4 Jul 2014

Engineering rule changes on the way

10:23 am on 4 July 2014

Building and Construction Minister Nick Smith is to announce a complete overhaul of the regulation of engineers before the last sitting of Parliament.

The ruins of the CTV building two days after the 22 February 2011 earthquake.

The ruins of the CTV building two days after the 22 February 2011 earthquake. Photo: AFP

Dr Smith said changes were needed to prevent tragedies like the collapse of the CTV building in the 2011 Christchurch earthquake, which killed 115 people.

David Harding, who led design work on the CTV building, resigned his membership with the Institution of Professional Engineers (IPENZ) on Thursday, scuppering a hearing on his role in the building's collapse. Action could still be taken to remove his status as a professional chartered engineer.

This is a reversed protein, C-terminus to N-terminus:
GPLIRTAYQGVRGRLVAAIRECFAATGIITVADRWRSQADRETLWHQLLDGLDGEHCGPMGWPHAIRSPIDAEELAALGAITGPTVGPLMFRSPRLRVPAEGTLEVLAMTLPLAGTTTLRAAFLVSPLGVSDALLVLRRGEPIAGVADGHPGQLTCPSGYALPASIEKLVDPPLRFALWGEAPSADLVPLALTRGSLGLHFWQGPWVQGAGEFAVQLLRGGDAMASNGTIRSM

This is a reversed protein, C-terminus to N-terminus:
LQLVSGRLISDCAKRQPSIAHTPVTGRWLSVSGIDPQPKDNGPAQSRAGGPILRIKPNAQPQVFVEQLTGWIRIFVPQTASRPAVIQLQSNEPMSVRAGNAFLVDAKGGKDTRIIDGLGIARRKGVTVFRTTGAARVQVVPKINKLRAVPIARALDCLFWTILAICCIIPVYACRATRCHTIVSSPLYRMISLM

Earlier this year, the principal of the design company, Alan Reay, resigned from the organisation. IPENZ did not proceed with disciplinary hearings against Mr Reay because of his resignation.

Dr Smith said he wanted to make it mandatory for any building to be designed by a chartered professional engineer and for improvements to the training of engineers.

"We've had a harsh lesson in reality with the tragedy in the CTV building about how dependent people are on good engineering systems and that is why we need to learn every possible lesson from the tragedy that occurred in Christchurch."

Engineer body 'failing to do its job'

Maan Alkaisi, whose wife was killed in the CTV building, told Morning Report the collapse exposed not only the deficiencies in the building but also the limitations of IPENZ and the legal system.

Structural engineer John Scarry said IPENZ should be replaced by a government agency that can lift standards.

He said the institution was short-staffed and underpaid, its disciplinary procedures were too long-winded and ineffectual and it was failing to do a proper job of regulating the profession.

A government agency should take over its functions and do random audits to weed out mistakes, he said.